Some actually are just 10 at the time of an exam, and I think maturity can vary greatly, the pressure for some is fine, some however do not cope with it. I don't have aspirations for my child to be the next champion of the world in a particular field anyway. Health and happiness before anything!!

Edited: Reason to delete some of the 100's of emoticons I seemed to have included.


Last edited by countrymum on Thu Mar 28, 2013 6:44 pm, edited 2 times in total.

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PostPosted: Thu Mar 28, 2013 5:40 pm 
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Fair interpretation.

My DD did app 5 hours per week homework set by her tutor. Now I've no idea if that puts her into the overtutored category or not but on the basis that Loreto say that 2hrs HW per night is the norm for a year 7 child then surely a child who has experienced a fairly tough schedule in preparation for the exams is thus better equipped to cope with the demands of grammar school homework assuming some level of academic ability.

And apologies for being so vulgar as to talk money but unless you're on the breadline a tutor isn't beyond the means of a normal family. I paid £18/week plus the occasional textbook on top of that.


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PostPosted: Thu Mar 28, 2013 5:56 pm 
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I think Loreto homework in yr 7 is a wee bit less that that, I shall check my facts though.

We certainly didn't do 5 hours homework per week, but I would say we were under-prepped perhaps. She did go to practice paper familiarisation group sessions for a little while after Easter at 1hr 30 mins but she said she wasn't really learning anything. So she left and we went it alone at home. Mostly drank tea and had cake but we ( kind of ) had fun :lol:

There shall always be differing views on this tutor thing, and perhaps the ones most passionate are the ones whose DC's have slipped through the wayside for whatever reason but doing remarkably well at school. It sounds like your DD is doing really well Paprika, did you mention shes doing the level 6's. Now then are you doing any homework for those over Easter :wink: I know my DD has been set some, whether she shall do it is another thing! :lol:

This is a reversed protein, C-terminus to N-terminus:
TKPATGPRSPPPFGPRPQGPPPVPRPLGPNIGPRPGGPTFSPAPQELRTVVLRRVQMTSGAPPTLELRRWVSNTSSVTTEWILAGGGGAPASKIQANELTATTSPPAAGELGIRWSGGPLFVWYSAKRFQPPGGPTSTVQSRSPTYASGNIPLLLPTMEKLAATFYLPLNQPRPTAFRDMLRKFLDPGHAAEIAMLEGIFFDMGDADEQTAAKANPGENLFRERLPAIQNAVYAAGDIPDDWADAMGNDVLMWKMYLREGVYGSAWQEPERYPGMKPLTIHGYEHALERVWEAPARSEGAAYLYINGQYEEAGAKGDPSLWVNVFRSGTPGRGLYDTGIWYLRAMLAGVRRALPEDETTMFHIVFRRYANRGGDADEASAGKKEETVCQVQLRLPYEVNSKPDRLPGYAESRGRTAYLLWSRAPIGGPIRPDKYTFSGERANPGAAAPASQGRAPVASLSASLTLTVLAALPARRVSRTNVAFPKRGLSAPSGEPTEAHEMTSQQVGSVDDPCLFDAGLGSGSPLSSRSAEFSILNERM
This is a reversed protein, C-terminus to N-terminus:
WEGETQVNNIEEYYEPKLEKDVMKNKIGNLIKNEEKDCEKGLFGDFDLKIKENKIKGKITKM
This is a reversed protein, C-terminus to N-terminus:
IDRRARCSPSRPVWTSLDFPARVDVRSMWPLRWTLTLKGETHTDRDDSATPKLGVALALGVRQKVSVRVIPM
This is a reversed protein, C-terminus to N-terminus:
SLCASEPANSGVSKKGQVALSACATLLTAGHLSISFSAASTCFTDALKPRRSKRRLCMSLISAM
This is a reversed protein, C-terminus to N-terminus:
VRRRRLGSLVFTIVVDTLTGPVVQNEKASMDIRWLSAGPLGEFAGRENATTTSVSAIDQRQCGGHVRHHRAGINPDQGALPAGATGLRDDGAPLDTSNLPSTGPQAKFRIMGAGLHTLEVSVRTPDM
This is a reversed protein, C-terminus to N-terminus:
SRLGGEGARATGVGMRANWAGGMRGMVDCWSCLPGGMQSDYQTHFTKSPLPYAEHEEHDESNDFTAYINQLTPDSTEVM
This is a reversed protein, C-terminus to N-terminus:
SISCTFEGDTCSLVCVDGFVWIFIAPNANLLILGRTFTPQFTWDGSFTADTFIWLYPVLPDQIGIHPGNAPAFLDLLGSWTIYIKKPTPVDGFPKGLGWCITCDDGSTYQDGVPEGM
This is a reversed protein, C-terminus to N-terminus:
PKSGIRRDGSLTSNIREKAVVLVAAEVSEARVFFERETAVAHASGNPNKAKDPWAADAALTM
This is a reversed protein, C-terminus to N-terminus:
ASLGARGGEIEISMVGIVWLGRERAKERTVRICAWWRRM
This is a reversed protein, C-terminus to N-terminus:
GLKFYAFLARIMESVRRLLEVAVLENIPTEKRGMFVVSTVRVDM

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PostPosted: Thu Mar 28, 2013 6:27 pm 
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countrymum wrote:
I think Loreto homework in yr 7 is a wee bit less that that, I shall check my facts though.

We certainly didn't do 5 hours homework per week, but I would say we were under-prepped perhaps. She did go to practice paper familiarisation group sessions for a little while after Easter at 1hr 30 mins but she said she wasn't really learning anything. So she left and we went it alone at home. Mostly drank tea and had cake but we ( kind of ) had fun :lol:

There shall always be differing views on this tutor thing, and perhaps the ones most passionate are the ones whose DC's have slipped through the wayside for whatever reason but doing remarkably well at school. It sounds like your DD is doing really well Paprika, did you mention shes doing the level 6's. Now then are you doing any homework for those over Easter :wink: I know my DD has been set some, whether she shall do it is another thing! :lol:


No countrymum we aren't gonna do any extra work for level 6, too many eggs to eat ! I absolutely endorse your sentiment of health and happiness before anything. I'm a pragmatist and I explained to DD that a few months extra work for the 11 plus could be rewarded by 5 years in a school that would greatly improve her chances of being anything she wants to be in life. I think this level 6 business is more about the school bigging themselves up rather than benefitting the kids who're doing it.